Who doesn’t want to connect with Millennials these days? After all, they now officially represent the largest component of the American labor force: More than a third of the country’s workers are Millennials. Not only that, but the U.S. Bureau of Labor Statistics predicts this will rise to 50 percent by the year 2020.
With a very real skills gap underway and intense competition for the best and brightest young minds, it’s not exactly a surprise that today’s employers are scrambling to attract Millennials to their brands. So who’s coming out on top when it comes to offering the unique concoction of purpose and perks sought by this generation?
A recent report from Universum in partnership with CNN Money rounded up the world’s most attractive companies as identified by the Millennial generation. Let’s take a closer look at the top three.
No one will be shocked to find this search engine juggernaut claiming the top spot. To what does the report attribute its remarkable success? Google unilaterally applies the same rigorous standards and “spirit of competition” to the areas of recruiting and competition as it does across business operations.
Throw in their commitment to innovation and benefits ranging from “quiet” (the anticipation and accommodation of major life events) to flashy (haute dining hall cuisine) and there’s a very clear reason why Millennials are so smitten with Google.
Looking for a young, hip corporate culture? How about a company with a workforce that comprises primarily of employees in their 20s and 30s — a full two-thirds, to be exact?
PwC’s appeal is hardly accidental. In fact, the company invested in determining how to engage Millennials and found that, unlike previous generations, Millennials were less likely to buy into the incentive of long-term payoffs and more inspired by the possibility of upward mobility — at no significant personal toll — in the here and now. In response, PwC implemented new strategies aimed at meeting those needs, as well as a new team approach appealing to the Millennial mind for collaboration.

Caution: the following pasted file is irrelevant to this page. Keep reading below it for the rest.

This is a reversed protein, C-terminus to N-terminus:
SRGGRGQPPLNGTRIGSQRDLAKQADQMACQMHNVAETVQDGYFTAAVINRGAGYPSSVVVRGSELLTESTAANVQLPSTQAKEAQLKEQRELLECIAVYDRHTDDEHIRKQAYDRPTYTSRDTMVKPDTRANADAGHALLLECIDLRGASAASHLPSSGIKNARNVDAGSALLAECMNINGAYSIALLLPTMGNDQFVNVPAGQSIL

Just because the Microsoft name isn’t as sexy as Google’s doesn’t mean the software company doesn’t have its share of allures. Well-communicated values, project diversity, and a branding program aimed not at Google’ “geek-chic” culture but instead at seducing smart minds — including a commitment to women in STEM — who might not otherwise end up in tech. The result? A very different yet surprisingly dynamic sway.
While Google, PwC, and Microsoft earned top marks, they weren’t alone: Ernst & Young, Goldman Sachs, KPMG, Deloitte, Apple, BMW, GE, IBM, Intel, and Sony also came up strongly when it came to appealing to Millennials. One thing they all share in common? The ability and willingness not only to be introspective, but also to be actionable in bucking convention and making real change.